For example, after the play off final, Brentford sold Ollie Watkins and Said Benramah, two of their best players, for huge fees and impressive profits. They kept Thomas Frank as their manager and picked up Ivan Toney from Peterborough for just £5 million – an impressively low fee for a player who is currently the league’s top scorer. They also promoted Sergi Canos to a starting role, to replace Benramah, who they have been slowly developing through the B team and then first team since 2017. They have also promoted Marcus Forss, a highly rated young prospect, to a rotational role at centre forward. Marcus Forss is now learning from Ivan Toney and has worked alongside the other Griffin Park success stories like Watkins and Neal Maupay since he joined the club in 2017.

Brentford have managed all of this change whilst remaining one of the Championship’s top sides – currently third in the table on an eighteen-match unbeaten run. They undoubtedly contingency plans to replace every player in their squad as they leave for bigger clubs and it is this consistency that is key. It is a testament to their long-term planning and project as they have committed to incremental improvement whilst leaving within their means. Although the final step has so far eluded them, I can’t help but feel that they will eventually become an established top flight team capable of punching above their weight, even if it takes another decade.

So, what can Fulham learn from this? The first objective has to be breaking the ‘yo-yo club’ cycle. This can be done either by avoiding relegation from the Premier League long enough to become an established side that is comfortably better than any newly promoted teams each year, or by spending a few seasons in the Championship to develop and implement a long-term strategy that promotes low and sustainable growth. Whilst I’m sure that the second is the less popular option amongst fans, it might prove more profitable in the longer term.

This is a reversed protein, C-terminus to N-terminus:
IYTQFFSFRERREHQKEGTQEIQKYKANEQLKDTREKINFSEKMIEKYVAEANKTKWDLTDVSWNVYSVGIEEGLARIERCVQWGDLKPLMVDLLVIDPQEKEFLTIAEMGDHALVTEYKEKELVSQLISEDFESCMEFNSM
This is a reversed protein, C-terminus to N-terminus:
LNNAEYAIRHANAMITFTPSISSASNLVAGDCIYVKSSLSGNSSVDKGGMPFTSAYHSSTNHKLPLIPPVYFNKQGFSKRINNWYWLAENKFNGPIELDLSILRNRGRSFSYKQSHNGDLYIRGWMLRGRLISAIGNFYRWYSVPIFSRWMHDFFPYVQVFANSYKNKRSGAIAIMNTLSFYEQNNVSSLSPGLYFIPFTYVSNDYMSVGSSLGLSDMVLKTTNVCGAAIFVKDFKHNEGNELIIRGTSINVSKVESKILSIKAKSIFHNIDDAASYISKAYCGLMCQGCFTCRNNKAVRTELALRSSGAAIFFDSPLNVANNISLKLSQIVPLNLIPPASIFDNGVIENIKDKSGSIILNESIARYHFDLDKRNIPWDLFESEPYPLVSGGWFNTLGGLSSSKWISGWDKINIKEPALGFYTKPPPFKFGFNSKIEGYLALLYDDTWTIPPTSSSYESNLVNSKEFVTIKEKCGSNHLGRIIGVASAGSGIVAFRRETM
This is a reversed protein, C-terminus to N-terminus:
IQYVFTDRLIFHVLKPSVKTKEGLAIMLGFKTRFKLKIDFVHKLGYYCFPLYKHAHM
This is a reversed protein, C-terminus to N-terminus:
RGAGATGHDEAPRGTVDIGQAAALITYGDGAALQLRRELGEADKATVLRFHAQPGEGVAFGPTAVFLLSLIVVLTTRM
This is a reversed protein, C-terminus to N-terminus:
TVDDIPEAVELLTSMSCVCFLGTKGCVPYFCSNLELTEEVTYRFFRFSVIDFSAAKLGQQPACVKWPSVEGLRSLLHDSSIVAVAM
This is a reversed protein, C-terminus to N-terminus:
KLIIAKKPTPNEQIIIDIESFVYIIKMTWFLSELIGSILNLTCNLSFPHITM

To implement this plan, Fulham should shift their recruitment strategy to something more similar to Brentford. The club already heavily uses data within its recruitment, so it just needs a slight change in what to look for. We have seen from the summer window that low cost ‘uncovered gem’ signings utilise Tony’s data system more effectively than the high cost signings that we have previously seen – witness the success of integrating Tosin Adarabioyo into the first team, for example.

However, not only should Fulham be looking to buy cheap young talent, but we should be looking to develop the talent that we produce from our academy. This is a massive strength over Brentford, who scrapped their academy some years ago, and if done correctly we could see youth players constantly breaking into the first team – similar to Southampton in recent years. Ryan Sessegnon is the only real success story from the academy in recent years as players are rarely trusted in the first team, due to our short-term plan. We have seen brilliant prospects leave in recent years – O’Riley, Elliott, Dembele and Drameh for example. If the club gave youth its head and allowed a young manager more freedom without being worried about the impact of relegation then some of these talents might thrive. What’s more, any youth player sales are financially deemed as pure profit – where is the downside?

Finally, could the club restructure and add people with footballing experience to help with workloads and decision making? Could a technical director and a vice-director of football help avoid the mistakes from the past and implement a long-term strategy? Someone with the knowledge and experience being added into the mix couldn’t hurt – especially if it allows the club to complete transfers faster.

The Premier League is clearly the place to be and we all hope that Fulham can stage a recovery to remain among English football’s elite, but if dropping into the Championship prompts a rethink that persuades the club to pursue a long-term plan to achieve sustainability it could deliver real rewards. On the bright side, those glorious Championship away days are better, aren’t they?